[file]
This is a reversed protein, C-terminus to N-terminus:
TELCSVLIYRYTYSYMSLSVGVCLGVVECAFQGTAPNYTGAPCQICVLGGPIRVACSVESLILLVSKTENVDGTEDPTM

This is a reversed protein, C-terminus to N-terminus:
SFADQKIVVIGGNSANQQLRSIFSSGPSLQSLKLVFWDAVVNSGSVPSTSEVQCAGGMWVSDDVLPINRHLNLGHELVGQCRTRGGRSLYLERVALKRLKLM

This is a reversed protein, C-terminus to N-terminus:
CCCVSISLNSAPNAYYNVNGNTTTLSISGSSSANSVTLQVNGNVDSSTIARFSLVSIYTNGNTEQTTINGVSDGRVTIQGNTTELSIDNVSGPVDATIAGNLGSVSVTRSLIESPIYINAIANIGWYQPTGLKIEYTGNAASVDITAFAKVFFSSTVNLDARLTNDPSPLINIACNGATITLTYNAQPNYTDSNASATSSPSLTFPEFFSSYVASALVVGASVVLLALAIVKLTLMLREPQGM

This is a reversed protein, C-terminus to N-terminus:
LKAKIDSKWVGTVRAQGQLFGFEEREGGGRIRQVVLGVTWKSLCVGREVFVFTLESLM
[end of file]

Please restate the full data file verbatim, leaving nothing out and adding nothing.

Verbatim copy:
This is a reversed protein, C-terminus to N-terminus:
TELCSVLIYRYTYSYMSLSVGVCLGVVECAFQGTAPNYTGAPCQICVLGGPIRVACSVESLILLVSKTENVDGTEDPTM

This is a reversed protein, C-terminus to N-terminus:
SFADQKIVVIGGNSANQQLRSIFSSGPSLQSLKLVFWDAVVNSGSVPSTSEVQCAGGMWVSDDVLPINRHLNLGHELVGQCRTRGGRSLYLERVALKRLKLM

This is a reversed protein, C-terminus to N-terminus:
CCCVSISLNSAPNAYYNVNGNTTTLSISGSSSANSVTLQVNGNVDSSTIARFSLVSIYTNGNTEQTTINGVSDGRVTIQGNTTELSIDNVSGPVDATIAGNLGSVSVTRSLIESPIYINAIANIGWYQPTGLKIEYTGNAASVDITAFAKVFFSSTVNLDARLTNDPSPLINIACNGATITLTYNAQPNYTDSNASATSSPSLTFPEFFSSYVASALVVGASVVLLALAIVKLTLMLREPQGM

This is a reversed protein, C-terminus to N-terminus:
LKAKIDSKWVGTVRAQGQLFGFEEREGGGRIRQVVLGVTWKSLCVGREVFVFTLESLM